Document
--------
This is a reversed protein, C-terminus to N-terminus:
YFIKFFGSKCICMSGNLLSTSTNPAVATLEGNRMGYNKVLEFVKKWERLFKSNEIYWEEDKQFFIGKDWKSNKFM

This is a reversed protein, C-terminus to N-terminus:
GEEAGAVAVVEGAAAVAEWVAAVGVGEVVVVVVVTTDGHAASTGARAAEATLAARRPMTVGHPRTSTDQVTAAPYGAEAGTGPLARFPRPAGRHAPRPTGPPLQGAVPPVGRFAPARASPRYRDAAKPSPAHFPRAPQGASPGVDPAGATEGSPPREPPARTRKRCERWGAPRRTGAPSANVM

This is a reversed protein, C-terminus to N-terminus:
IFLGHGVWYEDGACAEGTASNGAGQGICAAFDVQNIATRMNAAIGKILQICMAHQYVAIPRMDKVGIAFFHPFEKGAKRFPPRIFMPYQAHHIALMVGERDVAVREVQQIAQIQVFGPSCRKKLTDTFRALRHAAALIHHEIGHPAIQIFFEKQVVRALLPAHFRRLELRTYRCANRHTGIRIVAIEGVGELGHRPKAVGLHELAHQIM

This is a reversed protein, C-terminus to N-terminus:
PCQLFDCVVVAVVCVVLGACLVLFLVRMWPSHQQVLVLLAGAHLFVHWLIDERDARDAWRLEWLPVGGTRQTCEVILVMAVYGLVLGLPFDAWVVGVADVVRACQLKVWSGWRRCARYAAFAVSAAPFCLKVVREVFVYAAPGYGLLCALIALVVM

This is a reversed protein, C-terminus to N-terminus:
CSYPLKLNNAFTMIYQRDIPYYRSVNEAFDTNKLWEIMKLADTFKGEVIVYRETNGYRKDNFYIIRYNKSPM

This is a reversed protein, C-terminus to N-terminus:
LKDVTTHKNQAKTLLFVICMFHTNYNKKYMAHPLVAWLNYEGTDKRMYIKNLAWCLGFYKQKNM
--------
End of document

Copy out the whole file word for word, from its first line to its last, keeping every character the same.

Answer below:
This is a reversed protein, C-terminus to N-terminus:
YFIKFFGSKCICMSGNLLSTSTNPAVATLEGNRMGYNKVLEFVKKWERLFKSNEIYWEEDKQFFIGKDWKSNKFM

This is a reversed protein, C-terminus to N-terminus:
GEEAGAVAVVEGAAAVAEWVAAVGVGEVVVVVVVTTDGHAASTGARAAEATLAARRPMTVGHPRTSTDQVTAAPYGAEAGTGPLARFPRPAGRHAPRPTGPPLQGAVPPVGRFAPARASPRYRDAAKPSPAHFPRAPQGASPGVDPAGATEGSPPREPPARTRKRCERWGAPRRTGAPSANVM

This is a reversed protein, C-terminus to N-terminus:
IFLGHGVWYEDGACAEGTASNGAGQGICAAFDVQNIATRMNAAIGKILQICMAHQYVAIPRMDKVGIAFFHPFEKGAKRFPPRIFMPYQAHHIALMVGERDVAVREVQQIAQIQVFGPSCRKKLTDTFRALRHAAALIHHEIGHPAIQIFFEKQVVRALLPAHFRRLELRTYRCANRHTGIRIVAIEGVGELGHRPKAVGLHELAHQIM

This is a reversed protein, C-terminus to N-terminus:
PCQLFDCVVVAVVCVVLGACLVLFLVRMWPSHQQVLVLLAGAHLFVHWLIDERDARDAWRLEWLPVGGTRQTCEVILVMAVYGLVLGLPFDAWVVGVADVVRACQLKVWSGWRRCARYAAFAVSAAPFCLKVVREVFVYAAPGYGLLCALIALVVM

This is a reversed protein, C-terminus to N-terminus:
CSYPLKLNNAFTMIYQRDIPYYRSVNEAFDTNKLWEIMKLADTFKGEVIVYRETNGYRKDNFYIIRYNKSPM

This is a reversed protein, C-terminus to N-terminus:
LKDVTTHKNQAKTLLFVICMFHTNYNKKYMAHPLVAWLNYEGTDKRMYIKNLAWCLGFYKQKNM